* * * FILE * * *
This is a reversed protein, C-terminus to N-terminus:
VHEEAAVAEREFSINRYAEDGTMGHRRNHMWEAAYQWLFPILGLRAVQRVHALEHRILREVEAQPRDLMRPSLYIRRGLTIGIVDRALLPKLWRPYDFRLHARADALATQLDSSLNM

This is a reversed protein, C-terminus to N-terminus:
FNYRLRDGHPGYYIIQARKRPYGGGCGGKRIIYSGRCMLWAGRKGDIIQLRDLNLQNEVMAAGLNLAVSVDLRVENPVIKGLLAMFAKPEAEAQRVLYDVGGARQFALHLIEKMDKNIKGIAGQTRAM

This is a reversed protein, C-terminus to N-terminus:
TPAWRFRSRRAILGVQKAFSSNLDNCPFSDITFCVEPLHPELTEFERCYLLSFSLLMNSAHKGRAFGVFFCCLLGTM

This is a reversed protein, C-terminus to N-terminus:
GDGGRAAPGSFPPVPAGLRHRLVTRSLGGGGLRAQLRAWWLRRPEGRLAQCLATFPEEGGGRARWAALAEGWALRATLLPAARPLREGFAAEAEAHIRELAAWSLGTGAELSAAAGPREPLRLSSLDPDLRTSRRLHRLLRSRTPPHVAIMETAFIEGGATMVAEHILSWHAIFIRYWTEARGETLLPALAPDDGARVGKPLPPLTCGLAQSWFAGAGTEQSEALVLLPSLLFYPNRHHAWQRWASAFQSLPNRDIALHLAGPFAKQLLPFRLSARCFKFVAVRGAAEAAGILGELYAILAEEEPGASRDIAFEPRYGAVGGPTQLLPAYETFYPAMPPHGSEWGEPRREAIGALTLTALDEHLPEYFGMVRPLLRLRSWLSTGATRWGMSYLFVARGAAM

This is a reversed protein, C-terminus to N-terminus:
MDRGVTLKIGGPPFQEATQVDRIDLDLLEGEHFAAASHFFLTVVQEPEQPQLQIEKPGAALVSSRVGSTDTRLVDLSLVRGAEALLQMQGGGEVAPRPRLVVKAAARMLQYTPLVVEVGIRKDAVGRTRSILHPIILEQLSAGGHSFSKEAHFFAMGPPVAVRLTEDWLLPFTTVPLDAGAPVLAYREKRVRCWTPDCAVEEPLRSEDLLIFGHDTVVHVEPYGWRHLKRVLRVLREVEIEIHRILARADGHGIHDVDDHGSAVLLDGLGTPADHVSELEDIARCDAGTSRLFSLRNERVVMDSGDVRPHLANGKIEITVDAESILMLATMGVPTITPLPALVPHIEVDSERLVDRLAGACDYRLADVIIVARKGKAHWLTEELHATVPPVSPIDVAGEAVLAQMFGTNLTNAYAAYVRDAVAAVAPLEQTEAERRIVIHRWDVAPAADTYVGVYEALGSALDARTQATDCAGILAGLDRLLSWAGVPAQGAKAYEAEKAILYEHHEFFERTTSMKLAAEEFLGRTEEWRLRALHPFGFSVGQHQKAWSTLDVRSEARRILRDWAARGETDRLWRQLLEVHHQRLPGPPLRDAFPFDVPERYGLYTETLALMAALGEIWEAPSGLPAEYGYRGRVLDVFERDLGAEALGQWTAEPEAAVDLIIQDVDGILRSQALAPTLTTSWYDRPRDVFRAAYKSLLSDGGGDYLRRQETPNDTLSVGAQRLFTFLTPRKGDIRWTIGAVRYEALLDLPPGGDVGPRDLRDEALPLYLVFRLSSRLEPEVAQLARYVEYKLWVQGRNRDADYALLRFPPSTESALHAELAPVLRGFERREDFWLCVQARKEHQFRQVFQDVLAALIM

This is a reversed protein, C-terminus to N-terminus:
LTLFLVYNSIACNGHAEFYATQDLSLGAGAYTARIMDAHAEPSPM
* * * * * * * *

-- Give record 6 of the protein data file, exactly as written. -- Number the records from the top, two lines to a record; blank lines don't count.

This is a reversed protein, C-terminus to N-terminus:
LTLFLVYNSIACNGHAEFYATQDLSLGAGAYTARIMDAHAEPSPM